…as transplant association seeks laws to make organ donation compulsory
The Deputy Speaker of the House of Representatives, Hon. Benjamin Okezie Kalu has said that organ failure in Nigeria has not only become a medical concern but also a challenge to society.
This is as he decried the rising cases of organ failure in Nigeria, adding that the parliament will collaborate with the Transplant Association of Nigeria (TAN) and other relevant authorities to ensure that the concerns were addressed.
Kalu gave the assurance while playing host to a delegation of the Transplant Association of Nigeria (TAN) who paid him a courtesy visit on Friday in Abuja.
He expressed happiness over the report of 700 successful kidney transplants carried out in the country by the Nephrology Association of Nigeria.
The deputy speaker also assured that the House will enact necessary legislations that will make available the requisite infrastructure and resources for more successful organ transplants in Nigeria, stressing that it will discourage Nigerians from going abroad on medical tourism.
He said: “Organ problems have become increasingly prevalent in our country, affecting numerous lives and families. The challenge of organ failure is not only a medical concern but also a societal one. It is encouraging to note that the Nephrology Association of Nigeria has reported over 700 kidney transplants carried out within our nation so far. This statistic underscores the strides we are making in addressing organ-related issues and gives us hope for the future.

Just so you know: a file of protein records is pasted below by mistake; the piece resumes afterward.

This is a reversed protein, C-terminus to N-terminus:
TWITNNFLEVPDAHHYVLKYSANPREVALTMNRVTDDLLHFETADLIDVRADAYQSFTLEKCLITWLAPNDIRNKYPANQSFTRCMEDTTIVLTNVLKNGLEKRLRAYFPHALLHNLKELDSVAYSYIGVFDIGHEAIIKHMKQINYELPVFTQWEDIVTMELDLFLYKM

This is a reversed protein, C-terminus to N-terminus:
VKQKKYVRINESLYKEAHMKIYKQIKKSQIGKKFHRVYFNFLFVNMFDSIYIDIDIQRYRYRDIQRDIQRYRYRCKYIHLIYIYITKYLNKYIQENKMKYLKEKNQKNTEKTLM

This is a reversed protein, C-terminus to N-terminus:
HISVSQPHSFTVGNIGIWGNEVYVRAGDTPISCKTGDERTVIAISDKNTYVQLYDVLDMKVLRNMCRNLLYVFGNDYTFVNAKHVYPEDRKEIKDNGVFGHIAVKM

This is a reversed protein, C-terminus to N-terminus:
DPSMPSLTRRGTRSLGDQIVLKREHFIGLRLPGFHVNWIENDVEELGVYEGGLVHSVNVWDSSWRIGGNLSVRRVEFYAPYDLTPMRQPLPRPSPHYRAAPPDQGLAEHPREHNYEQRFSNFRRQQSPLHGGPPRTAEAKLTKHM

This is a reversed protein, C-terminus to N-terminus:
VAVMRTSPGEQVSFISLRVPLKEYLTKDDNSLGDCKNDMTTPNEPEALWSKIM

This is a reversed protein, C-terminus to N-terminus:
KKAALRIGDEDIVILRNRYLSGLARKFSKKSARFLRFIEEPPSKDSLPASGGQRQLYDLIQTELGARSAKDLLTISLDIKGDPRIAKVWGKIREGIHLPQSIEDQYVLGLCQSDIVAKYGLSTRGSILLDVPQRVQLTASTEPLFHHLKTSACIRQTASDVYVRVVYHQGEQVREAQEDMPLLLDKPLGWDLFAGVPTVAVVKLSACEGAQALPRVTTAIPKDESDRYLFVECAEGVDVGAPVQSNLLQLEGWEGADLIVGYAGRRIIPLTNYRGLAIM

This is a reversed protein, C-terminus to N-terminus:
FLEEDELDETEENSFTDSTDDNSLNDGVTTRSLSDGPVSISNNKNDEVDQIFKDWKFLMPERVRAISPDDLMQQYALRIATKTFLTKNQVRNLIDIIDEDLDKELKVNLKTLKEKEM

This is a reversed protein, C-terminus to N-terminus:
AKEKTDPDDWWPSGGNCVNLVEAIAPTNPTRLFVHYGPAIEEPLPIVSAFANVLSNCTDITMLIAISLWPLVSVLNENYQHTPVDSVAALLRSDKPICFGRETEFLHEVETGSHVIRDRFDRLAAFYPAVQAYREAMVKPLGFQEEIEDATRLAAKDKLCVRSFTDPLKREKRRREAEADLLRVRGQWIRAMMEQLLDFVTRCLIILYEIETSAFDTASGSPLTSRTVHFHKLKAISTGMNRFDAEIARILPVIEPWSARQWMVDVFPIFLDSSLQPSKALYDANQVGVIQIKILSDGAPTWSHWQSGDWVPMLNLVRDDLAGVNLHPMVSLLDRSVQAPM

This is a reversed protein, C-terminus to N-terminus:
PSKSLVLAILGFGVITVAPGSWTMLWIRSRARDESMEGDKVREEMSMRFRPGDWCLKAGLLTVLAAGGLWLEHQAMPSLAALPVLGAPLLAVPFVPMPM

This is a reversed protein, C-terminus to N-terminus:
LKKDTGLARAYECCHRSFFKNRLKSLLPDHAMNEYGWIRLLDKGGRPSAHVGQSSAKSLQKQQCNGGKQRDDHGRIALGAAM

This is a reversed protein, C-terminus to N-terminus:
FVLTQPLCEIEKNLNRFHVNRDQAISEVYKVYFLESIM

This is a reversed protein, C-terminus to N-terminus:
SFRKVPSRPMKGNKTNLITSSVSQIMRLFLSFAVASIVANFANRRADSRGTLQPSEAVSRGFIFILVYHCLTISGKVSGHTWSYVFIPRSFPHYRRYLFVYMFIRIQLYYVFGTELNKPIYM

“We stand ready to work in concert with the Transplant Association of Nigeria to further address this critical issue. The National Assembly recognizes the importance of collaboration and partnership in addressing healthcare challenges. We are committed to creating an enabling environment through policies, legislation, and funding to ensure that the necessary infrastructure and resources are available for successful organ transplantation programs.
“Collaboration is key, and we assure you that we are eager to join forces with your association to tackle the complexities surrounding organ transplantation in Nigeria. By combining our efforts, expertise, and resources, we can make significant strides toward improving healthcare outcomes and enhancing the quality of life for our fellow citizens.”
Earlier, Dr Oladise lamented the superstitions, myths and other belief systems such as reincarnation that had inhibited the donation of organs, suggesting that a legal framework be put in place to make it compulsory.
He said the country was losing about 1.2 billion dollars annually to medical tourism abroad.
Oladise also invited the deputy speaker to their forthcoming biannual conference where he said Nigerians were expected to canvass for more solutions to the problem.